FIG. 10 shows a flow chart for performing a preferred embodiment of a method according to the present invention. In a first step S1, wavefront data of an eye are obtained by performing a measurement using, e.g., the measurement device 10 of FIG. 9. In step S2, a specific pupil diameter D is set. This pupil diameter can be set automatically or can be input manually by a user. Furthermore, the value S_add is set. This wavefront is added to simulate different accommodation of the eye and different distances of the target.

In a further step S3, the wavefront is built numerically based on the wavefront data obtained in step S1 for the specific pupil diameter D being set in step S2. In step S4, the sum of the numerically built wavefront and the wavefront representing the sphere S_add is determined. Based on this sum, a point spread function PSF is calculated therefrom in step S5. Relevant parts of the point spread function are selected in step S6 by, e.g., comparing the intensities of the point spread function with a selectable intensity level of intensity and selecting only those parts of the point spread function having an intensity being larger than the selectable intensity level. In step S7, a long and a short axis are fitted to an area circumscribing said selected parts of the point spread function. Thereafter, in step S8, the predicted visual acuity is calculated based on information with respect to the long and short axis determined in step S7. This calculated visual acuity relates to the specific pupil diameter D and specific wavefront corresponding to the sum calculated in step S4. In step S10, a decision is made whether steps S2 to S9 are repeated for another pupil diameter D(m) and another spherical addition S_add(n). Thus, steps S2 to S9 will be repeated automatically for specific values D(1), D(2), D(3), . . . D(m) and/or S_add(1), S_add(2), S_add(3), . . . S_add(n) in a given range of pupil diameters and spherical additions, wherein said given range can be set automatically or inputted manually by a user. If steps S2 to S9 should not be repeated anymore, the highest predicted visual acuity can be selected in step S11. It is also possible to select not only one but several predicted visual acuities and to transfer these results to an output device like a monitor 30.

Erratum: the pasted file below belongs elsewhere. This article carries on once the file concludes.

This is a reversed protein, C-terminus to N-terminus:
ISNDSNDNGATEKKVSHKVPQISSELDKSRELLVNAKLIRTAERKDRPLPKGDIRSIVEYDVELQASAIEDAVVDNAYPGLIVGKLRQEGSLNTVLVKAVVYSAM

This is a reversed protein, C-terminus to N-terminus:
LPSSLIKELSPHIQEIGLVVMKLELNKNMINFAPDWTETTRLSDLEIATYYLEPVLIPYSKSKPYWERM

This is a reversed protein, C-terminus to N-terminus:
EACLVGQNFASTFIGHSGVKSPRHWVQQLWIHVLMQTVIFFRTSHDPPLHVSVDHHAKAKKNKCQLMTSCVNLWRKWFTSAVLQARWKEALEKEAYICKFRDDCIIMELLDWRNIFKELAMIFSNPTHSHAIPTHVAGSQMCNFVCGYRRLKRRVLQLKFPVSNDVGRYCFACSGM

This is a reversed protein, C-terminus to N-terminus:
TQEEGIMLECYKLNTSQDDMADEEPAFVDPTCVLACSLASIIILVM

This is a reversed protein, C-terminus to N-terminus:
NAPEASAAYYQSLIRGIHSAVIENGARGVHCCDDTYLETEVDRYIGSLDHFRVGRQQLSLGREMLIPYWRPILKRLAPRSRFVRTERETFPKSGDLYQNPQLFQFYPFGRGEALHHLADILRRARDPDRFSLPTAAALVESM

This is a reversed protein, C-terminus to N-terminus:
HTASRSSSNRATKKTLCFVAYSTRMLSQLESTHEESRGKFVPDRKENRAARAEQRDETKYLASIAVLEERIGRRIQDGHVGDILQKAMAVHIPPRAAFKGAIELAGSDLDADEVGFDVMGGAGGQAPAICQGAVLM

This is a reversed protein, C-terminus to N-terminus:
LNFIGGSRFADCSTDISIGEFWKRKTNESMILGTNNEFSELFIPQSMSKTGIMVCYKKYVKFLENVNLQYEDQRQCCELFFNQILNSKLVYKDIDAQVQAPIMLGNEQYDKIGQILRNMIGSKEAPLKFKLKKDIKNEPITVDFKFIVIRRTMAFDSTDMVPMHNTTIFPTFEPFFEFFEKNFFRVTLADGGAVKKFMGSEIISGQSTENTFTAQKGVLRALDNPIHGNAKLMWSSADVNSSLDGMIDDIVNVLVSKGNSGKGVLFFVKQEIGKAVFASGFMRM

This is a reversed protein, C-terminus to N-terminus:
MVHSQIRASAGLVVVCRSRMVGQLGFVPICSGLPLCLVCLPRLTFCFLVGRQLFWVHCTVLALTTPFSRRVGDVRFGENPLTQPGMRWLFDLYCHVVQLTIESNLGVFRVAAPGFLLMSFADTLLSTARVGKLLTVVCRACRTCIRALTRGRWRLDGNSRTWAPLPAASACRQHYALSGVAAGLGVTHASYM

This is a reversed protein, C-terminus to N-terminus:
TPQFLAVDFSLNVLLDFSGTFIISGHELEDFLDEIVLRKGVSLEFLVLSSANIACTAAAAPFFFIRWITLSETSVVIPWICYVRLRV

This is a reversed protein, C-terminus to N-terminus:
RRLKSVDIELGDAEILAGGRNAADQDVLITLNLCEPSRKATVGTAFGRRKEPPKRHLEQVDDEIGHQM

The foregoing disclosure and description of the invention are illustrative and explanatory thereof and various changes, in particular, of the method of operation may be made without departing from the scope of the invention.

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Classifications
U.S. Classification351/246, 351/221, 351/205
International ClassificationA61B3/00
Cooperative ClassificationA61B3/1015
European ClassificationA61B3/10F, A61B3/103
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Sep 4, 2013ASAssignment
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Aug 1, 2008ASAssignment
Owner name: BAUSCH & LOMB INCORPORATED, NEW YORK